These prices apply to walk in customers who buy books off the shelves, internet/postal prices would be more, depending on the costs involved, to be frank here I don’t want to sell all of my stock of Famous Five books postally and not have any for my walk in customers.




So sticking with the first book in the series, Five on a Treasure Island, the first book in a series is usually more difficult to find than the others and we only have three different copies of it in stock.


Two fairly scruffy paperbacks at 99p each these would be cheaper if it wasn’t for the first book in the series problem and the other one.

This is not a first edition which in this condition would be over £300, but is a very nice copy of a sixteenth impression of the reset and uniform edition of 1956 published in 1963. It isn’t price clipped and hasn’t been written in.

The price is in the £30 ball park, however because of the internet, prices fluctuate, added to this is the likelihood that a walk in customer for this is likely to have collectable books that they have bought for the purpose of swapping with the bookseller, to finance their book collecting – well how long is a piece of string?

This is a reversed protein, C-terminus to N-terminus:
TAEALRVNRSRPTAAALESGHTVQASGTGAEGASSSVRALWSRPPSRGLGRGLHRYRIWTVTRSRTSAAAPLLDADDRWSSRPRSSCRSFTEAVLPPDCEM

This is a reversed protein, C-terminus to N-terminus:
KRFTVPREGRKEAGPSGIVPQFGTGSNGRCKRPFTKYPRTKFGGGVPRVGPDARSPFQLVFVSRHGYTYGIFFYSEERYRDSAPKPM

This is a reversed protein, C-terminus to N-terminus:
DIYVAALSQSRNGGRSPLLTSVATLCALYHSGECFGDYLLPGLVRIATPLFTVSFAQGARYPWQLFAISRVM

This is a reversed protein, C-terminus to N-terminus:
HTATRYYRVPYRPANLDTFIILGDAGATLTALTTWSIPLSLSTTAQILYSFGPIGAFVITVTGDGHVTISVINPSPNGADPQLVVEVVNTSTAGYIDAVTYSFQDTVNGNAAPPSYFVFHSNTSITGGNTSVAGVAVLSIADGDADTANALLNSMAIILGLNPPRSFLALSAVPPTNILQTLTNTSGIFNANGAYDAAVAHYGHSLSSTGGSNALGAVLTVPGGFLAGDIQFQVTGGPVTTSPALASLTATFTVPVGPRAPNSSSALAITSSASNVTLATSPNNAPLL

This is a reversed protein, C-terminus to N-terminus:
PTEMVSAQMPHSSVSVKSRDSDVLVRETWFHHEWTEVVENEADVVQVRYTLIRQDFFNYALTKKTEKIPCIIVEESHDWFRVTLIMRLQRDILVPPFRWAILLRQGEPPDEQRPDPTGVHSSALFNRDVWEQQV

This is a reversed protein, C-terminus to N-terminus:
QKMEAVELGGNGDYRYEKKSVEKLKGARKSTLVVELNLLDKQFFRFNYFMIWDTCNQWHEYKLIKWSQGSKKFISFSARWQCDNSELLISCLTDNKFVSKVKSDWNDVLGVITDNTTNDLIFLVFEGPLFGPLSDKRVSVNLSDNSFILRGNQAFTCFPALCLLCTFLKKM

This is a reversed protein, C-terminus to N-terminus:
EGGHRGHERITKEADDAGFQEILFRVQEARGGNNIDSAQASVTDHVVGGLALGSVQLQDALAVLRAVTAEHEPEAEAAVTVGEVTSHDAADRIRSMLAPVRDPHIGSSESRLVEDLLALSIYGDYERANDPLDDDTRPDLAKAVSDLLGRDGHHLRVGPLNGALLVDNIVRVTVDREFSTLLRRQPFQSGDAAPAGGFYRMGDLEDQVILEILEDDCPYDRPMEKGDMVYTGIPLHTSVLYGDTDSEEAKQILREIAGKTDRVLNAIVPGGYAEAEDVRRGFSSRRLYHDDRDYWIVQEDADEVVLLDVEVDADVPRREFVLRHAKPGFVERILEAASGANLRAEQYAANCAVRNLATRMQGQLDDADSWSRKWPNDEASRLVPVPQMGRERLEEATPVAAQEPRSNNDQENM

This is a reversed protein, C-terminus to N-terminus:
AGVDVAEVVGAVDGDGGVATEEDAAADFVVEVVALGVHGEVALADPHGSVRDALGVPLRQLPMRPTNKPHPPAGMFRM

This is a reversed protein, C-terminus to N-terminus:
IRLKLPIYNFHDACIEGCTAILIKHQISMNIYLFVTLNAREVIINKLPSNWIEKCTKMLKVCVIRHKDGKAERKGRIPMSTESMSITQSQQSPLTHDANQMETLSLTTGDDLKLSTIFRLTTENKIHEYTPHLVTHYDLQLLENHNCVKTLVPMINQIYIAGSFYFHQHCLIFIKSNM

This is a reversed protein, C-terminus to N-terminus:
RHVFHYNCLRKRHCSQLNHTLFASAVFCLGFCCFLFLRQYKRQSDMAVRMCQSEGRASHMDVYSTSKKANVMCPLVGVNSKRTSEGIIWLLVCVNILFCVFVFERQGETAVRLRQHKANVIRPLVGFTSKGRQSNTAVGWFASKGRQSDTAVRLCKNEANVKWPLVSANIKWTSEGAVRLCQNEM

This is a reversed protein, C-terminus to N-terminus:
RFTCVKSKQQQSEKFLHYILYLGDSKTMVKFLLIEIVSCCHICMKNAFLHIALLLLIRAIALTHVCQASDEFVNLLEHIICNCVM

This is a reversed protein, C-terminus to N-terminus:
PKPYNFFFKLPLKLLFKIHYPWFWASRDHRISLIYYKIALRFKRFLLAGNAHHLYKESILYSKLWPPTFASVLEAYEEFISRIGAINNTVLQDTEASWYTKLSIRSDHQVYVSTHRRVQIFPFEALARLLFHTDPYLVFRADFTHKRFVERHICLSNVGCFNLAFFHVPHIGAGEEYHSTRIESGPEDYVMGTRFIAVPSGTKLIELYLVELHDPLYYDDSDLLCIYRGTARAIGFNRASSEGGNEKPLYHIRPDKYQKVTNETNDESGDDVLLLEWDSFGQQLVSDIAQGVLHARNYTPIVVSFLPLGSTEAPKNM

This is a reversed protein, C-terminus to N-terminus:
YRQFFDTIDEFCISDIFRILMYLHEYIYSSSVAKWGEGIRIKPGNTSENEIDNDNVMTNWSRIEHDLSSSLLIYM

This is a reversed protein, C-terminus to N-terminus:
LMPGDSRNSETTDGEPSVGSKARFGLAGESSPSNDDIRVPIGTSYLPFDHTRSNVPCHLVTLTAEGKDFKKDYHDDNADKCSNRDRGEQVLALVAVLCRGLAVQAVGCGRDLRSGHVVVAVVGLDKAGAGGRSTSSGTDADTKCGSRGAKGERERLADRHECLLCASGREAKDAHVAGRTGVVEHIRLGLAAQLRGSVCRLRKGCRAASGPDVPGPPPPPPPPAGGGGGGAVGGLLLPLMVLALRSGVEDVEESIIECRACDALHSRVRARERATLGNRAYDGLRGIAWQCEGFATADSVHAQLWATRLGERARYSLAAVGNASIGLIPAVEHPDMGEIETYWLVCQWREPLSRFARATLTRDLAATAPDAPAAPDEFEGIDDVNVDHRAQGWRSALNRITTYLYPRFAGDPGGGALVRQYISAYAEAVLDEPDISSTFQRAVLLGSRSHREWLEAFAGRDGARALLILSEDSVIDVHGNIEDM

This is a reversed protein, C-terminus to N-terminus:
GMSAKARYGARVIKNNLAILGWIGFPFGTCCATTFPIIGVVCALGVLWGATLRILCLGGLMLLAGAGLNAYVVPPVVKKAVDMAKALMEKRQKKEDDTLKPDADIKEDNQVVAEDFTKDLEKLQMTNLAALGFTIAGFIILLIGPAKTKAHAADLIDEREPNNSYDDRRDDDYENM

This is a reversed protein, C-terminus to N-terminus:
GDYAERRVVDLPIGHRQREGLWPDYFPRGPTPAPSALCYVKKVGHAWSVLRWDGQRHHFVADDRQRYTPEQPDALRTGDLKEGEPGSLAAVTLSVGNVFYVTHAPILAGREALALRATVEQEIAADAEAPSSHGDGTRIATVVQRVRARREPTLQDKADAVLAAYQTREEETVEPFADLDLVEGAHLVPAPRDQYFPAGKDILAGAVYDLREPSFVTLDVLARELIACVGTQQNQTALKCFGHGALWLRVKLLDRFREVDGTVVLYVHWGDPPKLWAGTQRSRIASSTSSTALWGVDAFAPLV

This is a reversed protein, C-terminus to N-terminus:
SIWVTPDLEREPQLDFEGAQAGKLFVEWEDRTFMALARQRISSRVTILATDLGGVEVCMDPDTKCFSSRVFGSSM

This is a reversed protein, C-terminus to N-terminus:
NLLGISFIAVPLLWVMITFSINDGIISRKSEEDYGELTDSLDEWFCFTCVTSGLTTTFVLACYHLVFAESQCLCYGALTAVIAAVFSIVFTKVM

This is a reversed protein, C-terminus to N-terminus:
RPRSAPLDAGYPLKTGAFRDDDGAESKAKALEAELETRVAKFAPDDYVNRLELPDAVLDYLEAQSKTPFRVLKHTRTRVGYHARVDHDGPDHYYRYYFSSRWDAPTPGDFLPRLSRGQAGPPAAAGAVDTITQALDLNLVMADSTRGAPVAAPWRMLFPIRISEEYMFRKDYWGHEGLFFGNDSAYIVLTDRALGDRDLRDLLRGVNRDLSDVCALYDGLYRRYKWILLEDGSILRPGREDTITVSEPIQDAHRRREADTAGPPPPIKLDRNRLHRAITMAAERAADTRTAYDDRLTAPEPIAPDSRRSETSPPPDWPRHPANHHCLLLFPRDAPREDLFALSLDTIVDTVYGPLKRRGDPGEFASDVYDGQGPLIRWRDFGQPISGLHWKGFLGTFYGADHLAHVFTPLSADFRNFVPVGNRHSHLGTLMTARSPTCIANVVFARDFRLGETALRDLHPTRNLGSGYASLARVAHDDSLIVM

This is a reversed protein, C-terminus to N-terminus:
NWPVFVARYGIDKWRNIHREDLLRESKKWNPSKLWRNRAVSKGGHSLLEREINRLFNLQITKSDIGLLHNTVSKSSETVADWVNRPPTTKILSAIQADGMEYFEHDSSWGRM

Going on to the second book in the series, we have a nasty copy (foxed – possibly beared and alligatored too) at 20p, a pretty bad copy at 50p and an ok paperback copy at 99p. on the hardback front we have a 1950 (pre uniform) fifth impression of the first edition – sometimes described as first edition thus – with a torn jacket that has considerable loss to spine at about £8 and a twelfth impression with a couple of plates coloured in neatly at about £8.



I can’t do this for every book in stock so we will go for a hike together half way up the series we have numerous copies of number 10 Five go for a Hike Together, so we have an absolutely pristine as new modern hardback at £2.50 a very good condition 1970s paperback at 99p a couple of 1950s hardbacks without dust wrappers at £2 and £3 and a 1958 reprint in a fairly scruffy dust wrapper at £10. So which one would you prefer dear reader, it says a lot about you as a book collector.

A lot of books for a 20 book series but then here is the link to the books we priced yesterday http://michaelsbookshop.blogspot.co.uk/2016/02/guildford-in-bookshop-in-ramsgate.html and I have been doing this for well over thirty years.